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No Greater Love

Happy Valentine’s Day. Really. Whether you have a “special someone” or not, Valentine’s Day can, and should be, a reminder of a much deeper love than the romantic feelings commercialized in our consumerist culture.

I find it interesting that the origin of Valentine’s Day has nothing to do with eros but everything to do with agape expressed in its fullest form of martyrdom. Jesus said, “Greater love has no one than this: to lay down one’s life for one’s friends” (John 15:13).

Valentine’s Day is named after an early saint, Valentinus, who, according to church tradition, was persecuted under the Roman Empire for performing unsanctioned weddings for soldiers and ministering to Christians. Legend has it that he healed the daughter of his jailer, Asterius, and before his execution, he wrote her a letter signed “Your Valentine.” Inspired by romance? No one will ever know, but most likely, his valediction was merely an expression of servanthood and duty, which resulted in his death.

On Valentine’s Day we celebrate romantic love, which is seen in the beauty of a rose, but it also shares its shelf life. One can give a plastic rose instead, whose “beauty” may last a lifetime, but it shares no life or pleasing aroma.

Christian love, which is the bedrock for marriage, goes beyond our fleeting feelings of romance. To put it in the words of C. S. Lewis:

“Being in love is a good thing, but it is not the best thing. . . . You cannot make it the basis of a whole life. It is a noble feeling, but it is still a feeling. . . . [Love] is a deep unity, maintained by the will and deliberately strengthened by habit; reinforced by (in Christian marriages) the grace which both parents ask, and receive, from God. They can have this love for each other even at those moments when they do not like each other; as you love yourself even when you do not like yourself. They can retain this love even when they would easily, if they allowed themselves, be `in love’ with someone else. `Being in love’ first moved them to promise fidelity: this quieter love enables them to keep the promise. It is on this love that the engine of marriage is run: being in love was the explosion that started it” (Mere Christianity, 85).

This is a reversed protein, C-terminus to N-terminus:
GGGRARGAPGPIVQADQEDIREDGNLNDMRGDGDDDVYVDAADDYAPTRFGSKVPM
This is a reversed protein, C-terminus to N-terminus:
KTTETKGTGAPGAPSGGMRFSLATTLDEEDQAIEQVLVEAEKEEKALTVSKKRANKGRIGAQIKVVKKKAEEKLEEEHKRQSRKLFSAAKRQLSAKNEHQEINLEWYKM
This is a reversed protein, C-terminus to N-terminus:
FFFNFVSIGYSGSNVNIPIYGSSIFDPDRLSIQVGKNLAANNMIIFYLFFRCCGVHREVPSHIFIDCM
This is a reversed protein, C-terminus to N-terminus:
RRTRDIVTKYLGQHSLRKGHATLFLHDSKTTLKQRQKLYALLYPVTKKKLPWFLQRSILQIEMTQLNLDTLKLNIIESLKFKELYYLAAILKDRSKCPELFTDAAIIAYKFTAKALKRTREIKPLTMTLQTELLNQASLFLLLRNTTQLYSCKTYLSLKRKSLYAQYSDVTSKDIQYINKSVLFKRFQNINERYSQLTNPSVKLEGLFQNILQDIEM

I’ve been happily married for 25 years now, and Valentine’s Day is a special occasion for Laura and me, like so many other couples, to remember and celebrate our love. But the love we celebrate is not a fleeting feeling but the promise of fidelity. And we are reminded of “how wide and long and high and deep is the love of Christ,” (Ephesians 3:18). It was this love that drove Jesus to “lay down His life for His friends” and, indeed, for the entire world.

“This is how we know what love is: Jesus Christ laid down his life for us. And we ought to lay down our lives for our brothers and sisters” (1 John 3:16). This is the historic meaning of Valentine’s Day, as Saint Valentine followed in his Master’s footsteps to lay down his life for others.

In your marriage, are you willing to lay down your life, your pride, your will for your spouse? With your children, are you willing to express that full devotion of love? For the cause of Christ, are you willing to say, “I am willing to give my all, so that others may encounter all that Jesus has for them in this life and the life to come?”

Whatever you do to celebrate Valentine’s Day (if you do anything at all), may this day be an occasion to remember the deeper love of Jesus and walk in His way of loving others.

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